So now we turn to the lectionary Psalm for today... Psalm 118. 

Why is it in the lectionary for this particular day?  It is a song of ascents- one of the songs that pilgrims would have sung when entering Jerusalem for Passover. 

We're going to read it responsively: 

118:1 O give thanks to the LORD, for he is good; his steadfast love endures forever!

118:2 Let Israel say, "His steadfast love endures forever."

118:19 Open to me the gates of righteousness, that I may enter through them and give thanks to the LORD.

118:20 This is the gate of the LORD; the righteous shall enter through it.

118:21 I thank you that you have answered me and have become my salvation.

118:22 The stone that the builders rejected has become the chief cornerstone.

118:23 This is the Lord's doing; it is marvelous in our eyes.

118:24 This is the day that the LORD has made; let us rejoice and be glad in it.

118:25 Save us, we beseech you, O LORD! O LORD, we beseech you, give us success!

118:26 Blessed is the one who comes in the name of the LORD. We bless you from the house of the LORD.

118:27 The LORD is God, and he has given us light. Bind the festal procession with branches, up to the horns of the altar.

118:28 You are my God, and I will give thanks to you; you are my God, I will extol you.

118:29 O give thanks to the LORD, for he is good, for his steadfast love endures forever.

I want to zero in on verses 22-23 for a moment: 

118:22 The stone that the builders rejected has become the chief cornerstone.

118:23 This is the Lord's doing; it is marvelous in our eyes.

This Psalm focuses on the idea that Jesus is a new cornerstone for a new world.  In the wreckage of the old one, we find a stone that was rejected but now fits perfectly. 

And we're not done with the imagery of stones in this story...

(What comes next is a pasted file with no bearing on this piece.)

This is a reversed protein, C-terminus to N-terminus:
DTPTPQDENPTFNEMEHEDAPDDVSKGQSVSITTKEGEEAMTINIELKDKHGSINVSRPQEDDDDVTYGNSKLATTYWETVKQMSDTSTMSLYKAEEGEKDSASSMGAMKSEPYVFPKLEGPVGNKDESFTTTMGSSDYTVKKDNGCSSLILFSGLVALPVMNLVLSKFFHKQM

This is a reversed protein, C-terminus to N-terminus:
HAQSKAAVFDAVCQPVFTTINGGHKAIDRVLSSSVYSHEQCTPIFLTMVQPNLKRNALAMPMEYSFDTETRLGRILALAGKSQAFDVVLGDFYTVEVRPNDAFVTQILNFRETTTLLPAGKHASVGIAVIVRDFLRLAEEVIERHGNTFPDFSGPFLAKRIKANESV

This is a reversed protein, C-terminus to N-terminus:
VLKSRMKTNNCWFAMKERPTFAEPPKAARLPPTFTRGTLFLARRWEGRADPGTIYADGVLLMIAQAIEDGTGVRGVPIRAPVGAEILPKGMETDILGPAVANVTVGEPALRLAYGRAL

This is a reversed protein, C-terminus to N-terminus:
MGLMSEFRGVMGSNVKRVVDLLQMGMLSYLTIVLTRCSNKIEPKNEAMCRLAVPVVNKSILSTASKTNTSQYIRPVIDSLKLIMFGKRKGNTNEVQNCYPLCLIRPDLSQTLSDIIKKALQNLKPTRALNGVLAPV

Luke's account of the Triumphal Entry has a moment when the Pharisees rebuke Jesus for allowing his followers to praise him as he enters the city: 

39 Some of the Pharisees in the crowd said to Jesus, “Teacher, rebuke your disciples!” 

40 “I tell you,” he replied, “if they keep quiet, the stones will cry out.”

This reference by Jesus is directly connected to the Hebrew prophet Habakkuk, who wrote this: 
11 The stones of the wall will cry out,
and the beams of the woodwork will echo it.
12 “Woe to him who builds a city with bloodshed
and establishes a town by injustice! Habakkuk 2:11-12

With all of this imagery and prophecy swirling around an imaginative and desperate crowd of people longing to be free of Roman oppression, there was undoubtedly a lot of speculation about who Jesus was, and what he was about to do. 

But the stone chosen to rebuild is not the stone they were expecting. 

The city is in turmoil---it says in the text from Matthew that the city "shuddered" using the Greek word seio, the same word used in Matthew's Gospel for the earthquake that occurs when Jesus dies on the Cross. 

The same word that we use for earthquakes. Seismic.  

Realizing the truth about who Jesus is to us and the world is an earth-shattering realization—it changes everything. 

When The Ground Beneath Us Shifts—What Do We Do?

When you’ve had a seismic shift—how you respond is crucial. 

We need to look beyond the rubble to see what remains. 

Our foundations may need to be rebuilt—with a new set of materials.  

How we see Jesus amid this is the key to a new life. 

The journey of following Jesus to the Cross and beyond is often shaped by seismic shifts, but Jesus is always there in the midst of the wreckage, shaping what comes next.